Kenneth Bickers

KTCH 222

KENNETH BICKERS joined the faculty at CU-Boulder in 2003. He received his Ph.D. from the University of Wisconsin-Madison in 1988 and his BA from TCU in Fort Worth in 1981. His first position out of graduate school was at Rice University. During 1991-92, he was a visiting scholar at the LaFollette Institute of Public Affairs at the University of Wisconsin. From 1992-2003, he was on the faculty at Indiana University, where he was an Associate Director of the Workshop in Political Theory and Policy Analysis. He has twice won University-wide teaching awards. He has published articles in numerous journals, including the American Journal of Political Science, Journal of Politics, Public Choice, Administration and Society, and the Journal of Conflict Resolution. His most recent books include Public Policy Analysis: A Political Economy Approach, with John Williams (Houghton Mifflin, 2001) and Perpetuating the Pork Barrel: Policy Subsystems and American Democracy, with Robert M. Stein (Cambridge University Press, 1995).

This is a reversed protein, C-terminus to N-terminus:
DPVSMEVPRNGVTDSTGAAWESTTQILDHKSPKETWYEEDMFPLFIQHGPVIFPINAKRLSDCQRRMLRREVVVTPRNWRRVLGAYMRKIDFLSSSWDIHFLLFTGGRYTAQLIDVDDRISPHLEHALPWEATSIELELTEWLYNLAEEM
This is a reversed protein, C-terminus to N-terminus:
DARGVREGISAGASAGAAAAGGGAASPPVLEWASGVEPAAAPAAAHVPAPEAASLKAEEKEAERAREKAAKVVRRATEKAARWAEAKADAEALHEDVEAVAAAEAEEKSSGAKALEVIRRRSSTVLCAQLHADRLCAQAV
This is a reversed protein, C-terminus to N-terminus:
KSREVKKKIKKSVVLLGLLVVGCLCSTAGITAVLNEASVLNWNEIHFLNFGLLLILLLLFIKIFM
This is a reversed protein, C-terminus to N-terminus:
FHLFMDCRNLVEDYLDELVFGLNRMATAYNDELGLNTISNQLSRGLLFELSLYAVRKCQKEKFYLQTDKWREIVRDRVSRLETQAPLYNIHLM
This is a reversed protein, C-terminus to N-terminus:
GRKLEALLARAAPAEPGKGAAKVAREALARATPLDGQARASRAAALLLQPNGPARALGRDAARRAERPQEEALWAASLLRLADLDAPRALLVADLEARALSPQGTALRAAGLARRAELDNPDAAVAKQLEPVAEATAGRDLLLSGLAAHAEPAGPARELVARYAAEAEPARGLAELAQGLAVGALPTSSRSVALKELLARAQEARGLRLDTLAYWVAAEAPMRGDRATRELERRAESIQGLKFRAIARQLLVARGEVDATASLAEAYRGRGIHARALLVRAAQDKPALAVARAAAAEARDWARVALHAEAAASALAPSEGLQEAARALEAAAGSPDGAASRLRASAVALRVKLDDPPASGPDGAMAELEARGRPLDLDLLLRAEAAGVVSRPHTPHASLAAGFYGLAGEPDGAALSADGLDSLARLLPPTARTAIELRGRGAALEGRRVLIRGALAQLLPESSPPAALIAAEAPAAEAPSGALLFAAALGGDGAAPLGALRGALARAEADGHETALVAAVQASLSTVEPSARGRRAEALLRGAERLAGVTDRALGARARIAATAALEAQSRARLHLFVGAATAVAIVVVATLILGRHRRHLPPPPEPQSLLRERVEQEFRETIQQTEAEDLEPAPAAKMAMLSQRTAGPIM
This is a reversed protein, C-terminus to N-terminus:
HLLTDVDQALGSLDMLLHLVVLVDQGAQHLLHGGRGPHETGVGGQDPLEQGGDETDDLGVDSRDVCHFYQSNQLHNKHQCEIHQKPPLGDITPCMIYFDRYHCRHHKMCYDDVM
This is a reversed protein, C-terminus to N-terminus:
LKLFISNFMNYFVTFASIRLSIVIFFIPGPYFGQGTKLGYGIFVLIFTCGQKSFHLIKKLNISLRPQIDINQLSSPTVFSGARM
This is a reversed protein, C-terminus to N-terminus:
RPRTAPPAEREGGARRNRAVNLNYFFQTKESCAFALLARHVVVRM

His current research is progressing on a number of fronts. In one, he is focusing on the consequences of devolution of federal policy activities to states and local communities. This stream of research includes the impact of federal spending on choices made by local governments to engage in forms of cooperation and non-cooperation, as well as the relationship between interlocal cooperation and electoral politics within metropolitan areas. In the second, he is studying he campaigns and elections of candidates for local offices. This research, referred to as the Local Government Elections Project, is an ongoing investigation of the recruitment and campaigns of local office holders who populate local and state offices. Surveys are being conducted in numerous states, selected to have a broad diversity of jurisdictions of differing sizes and composition, as well as a mix of single-member ward style districts and at-large districts, partisan versus nonpartisan elections, and term limited and non-term limited positions. The third stream of research is an exploration of the relationship between residential mobility and local politics. These papers examine sorting of residents into local jurisdictions based upon race/ethnicity and the mix of local collective goods and services. These papers ask about the tradeoffs between institutions for voice and the resort to mobility for residents who seek improvements in the mix of local goods and services.